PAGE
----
Photos and Report: Occupying Dick Cheney’s House and Protesting About Guantánamo, Torture and Drones Outside CIA HQ

Campaigners against Guantanao, torture and the use of drones outside CIA headquarters in McLean, Virginia on January 10, 2015, the day before the 13th anniversary of the opening of Guantanamo (Photo: Andy Worthington).

Click here to see the whole of my photo set on Flickr.

On January 10, 2015, during my US tour to call for the closure of the prison at Guantánamo Bay on and around the 13th anniversary of its opening (on January 11), I joined activists with Code Pink and Witness Against Torture for a day of action  in Virginia, outside Washington D.C.

I was staying with Code Pink coordinator Joan Stallard, along with Debra Sweet, the national director of the World Can’t Wait, who organized my tour (for the fifth January in succession). Debra and I had driven from New York the day before, where I had been since Tuesday evening (January 6), and where I had been staying with my old friend The Talking Dog in Brooklyn. I indulged in some socializing at a Center for Constitutional Rights event on January 7, visited a high school and spoke to some students with Debra, and spoke at another event on January 8, with two Guantánamo lawyers, Ramzi Kassem and Omar Farah of CCR. I described We Stand With Shaker, the campaign to free Shaker Aamer, the last British resident in the prison, and we also watched the promotional video, featuring my “Song for Shaker Aamer,” as well as CCR’s film about Fahd Ghazy, one of their Yemeni clients. A video of my talk is available here.

I also had the opportunity to walk the streets of Manhattan — and to cross the Brooklyn Bridge on foot — in spite of the seriously cold weather, but just as I was getting used to being in New York City, Washington D.C. beckoned. On the evening of January 9, after a drive full of animated chatter about politics and the state of the world, we (anti-drone activist Nick, our driver, film-maker/photographer Kat Watters, Debra and I) stopped by at the church where Witness Against Torture activists were staying — and fasting — and I gave a short and hopefully constructive speech and played my song for Shaker on an acoustic guitar. Read the rest of this entry »

No More Drones and Close Guantánamo: Protest Photos at CIA Headquarters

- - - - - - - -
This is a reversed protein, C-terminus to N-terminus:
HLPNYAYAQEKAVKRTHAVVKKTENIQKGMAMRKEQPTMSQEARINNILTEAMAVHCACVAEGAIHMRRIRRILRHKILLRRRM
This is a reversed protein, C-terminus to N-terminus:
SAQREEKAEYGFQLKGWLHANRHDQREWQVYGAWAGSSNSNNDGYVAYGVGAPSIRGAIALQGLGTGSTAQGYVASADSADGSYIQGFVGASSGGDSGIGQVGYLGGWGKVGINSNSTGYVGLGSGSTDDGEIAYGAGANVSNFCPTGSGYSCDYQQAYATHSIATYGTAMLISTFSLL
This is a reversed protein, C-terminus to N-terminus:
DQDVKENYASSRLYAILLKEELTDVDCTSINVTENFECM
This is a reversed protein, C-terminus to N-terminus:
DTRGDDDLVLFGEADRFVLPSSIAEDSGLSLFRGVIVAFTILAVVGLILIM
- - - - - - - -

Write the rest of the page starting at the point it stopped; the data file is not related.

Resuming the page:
Close Guantánamo, Close the CIAClose GuantánamoDrone protestorsPeace messagesWhen drones fly, children die!Code Pink's Peace Strategy
Drones are evil"… nor shall cruel and unusual punishments be inflicted"Andy Worthington outside CIA HQAndy Worthington calls for the closure of Guantánamo and an end to drone strikesSinging for peaceDebra Sweet of World Can't Wait
Debra Sweet: against drones and tortureCode PinkWitness Against Torture at CIA HQReflecting on peace and justice: Witness Against Torture at CIA HQCarmen Trotta and Witness Against TortureCarmen Trotta calls for the closure of Guantánamo
A tender momentJohn Brennan = tortureWar = millions of Sandy Hook Massacres. Abolish war!Refuse to Kill!Breaking the fast

No More Drones and Close Guantánamo: Protest at CIA Headquarters, a set on Flickr.

On January 12, 2013, during my ten-day visit to the US to campaign for the closure of the “war on terror” prison at Guantánamo on the 11th anniversary of its opening, I joined around a hundred protestors, from groups including Witness Against Torture, Code Pink, Episcopal Peace Fellowship DC, Northern Virginians for Peace & Justice, Pax Christi and World Can’t Wait to protest against the Obama administration’s use of drones in its ongoing “war on terror,” and also to protest about the ongoing existence of Guantánamo, the day after the 11th anniversary of the prison’s opening.

The protest took place outside one of the entrances to the headquarters of the CIA, in McLean, Virginia, and I was delighted to be asked to address the crowd, drawing connections between Obama’s use of drones and Bush’s use of torture, “extraordinary rendition” and the indefinite detention to which the prisoners at Guantánamo are still subjected. Before and after, I was reunited with various friends in the activist community, and also met others for the first time, as I wandered around with my camera, capturing the photos in this set. Read the rest of this entry »

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Andy Worthington

Investigative journalist, author, filmmaker, photographer and Guantanamo expert
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